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UW-Milwaukee - Center for Economic Development

Technical Assistance Report Abstract

Support Service Utilization Among Head Start Parents in Wisconsin, prepared for The Wisconsin Head Start State Collaboration Project, 11/99, by Pamela S. Fendt

Executive Summary

The Wisconsin Head Start State Collaboration Project sponsored this research project to determine whether there are low-income families in Wisconsin who are eligible for support service programs who are not using them. The programs studied in this project include: W-2, Medicaid, Food Stamps, subsidized child care, and Head Start. The study also sought to outline potential barriers that prevent families from using programs.

This project studied one subset of low-income families in Wisconsin--those who had a child enrolled in Head Start in the first six months of 1999. Head Start families are an appropriate universe for a study of low-income families' access to supportive services in the wake of welfare reform, because Head Start families have young children and they are poor, as income eligibility for the program is set at 100 percent of the federal poverty level. All of the other programs under study here have higher income limits than Head Start, so in principle Head Start parents would be eligible for all of them.

Data for this project was gathered in three ways. A mailed survey to Head Start families that yielded 284 responses (a 40 percent response rate) serves as the basis for documenting usage of and eligibility for the support programs. Thirteen focus group discussions were held in different locations throughout the state in order to provide more in-depth detail on access issues. 104 parents participated in the focus group sessions. Interviews with twenty staff members or administrators from support service programs were conducted to better understand eligibility and access issues from an administrative or provider standpoint.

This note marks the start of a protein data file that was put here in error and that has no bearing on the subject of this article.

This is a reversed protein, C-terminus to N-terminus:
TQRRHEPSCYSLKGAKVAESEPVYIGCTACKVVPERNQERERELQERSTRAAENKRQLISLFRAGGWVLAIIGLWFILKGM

The report documents usage of these programs and recounts access issues shared by Head Start parents and staff, and administrators of other programs. The survey findings outlined in the following table reveal varying usage levels among the support services programs that were studied.

Support Service Utilization by Head Start Families

Support Program
Survey Families Using Program
N=268
Survey Families Eligible for Program
N=268
 W-2 (cash assistance)
3%
63%
 Food Stamps
23%
67%
 Medicaid
49%
20%
 Healthy Start
22%
85%
 Child care subsidy
15%
81%
 Head Start
82%
51%
The margin of error for the survey results is + or - 6%.

The summary of family income and program participation information gathered from survey respondents indicates that significantly more Wisconsin Head Start families are eligible for support programs than are making use of them.

This finding raises a second tier of questions in relation to each of the support programs studied. Why don't Head Start parents use W-2, Food Stamps, Medicaid programs, and the child care subsidy if they are eligible for them? Although a number of reasons were raised in the study, confusion was the most common issue outlined by Head Start parents who participated in the study, and by staff and administrators from the various programs as well. The lack of clear information about the programs (i.e. their eligibility criteria, application procedures, and rules for maintaining enrollment) has played a role in limiting eligible Head Start families' utilization of them and has hampered collaboration between programs. In addition, some Head Start parents, and administrators shared their perceptions that philosophical differences between the programs act as a barrier that also affects potential usage and partnerships.

The complete report (364k) is available in Adobe's Acrobat format. Acrobat Reader is required to view the file. Use Adobe's web site to download a free copy of Acrobat Reader.

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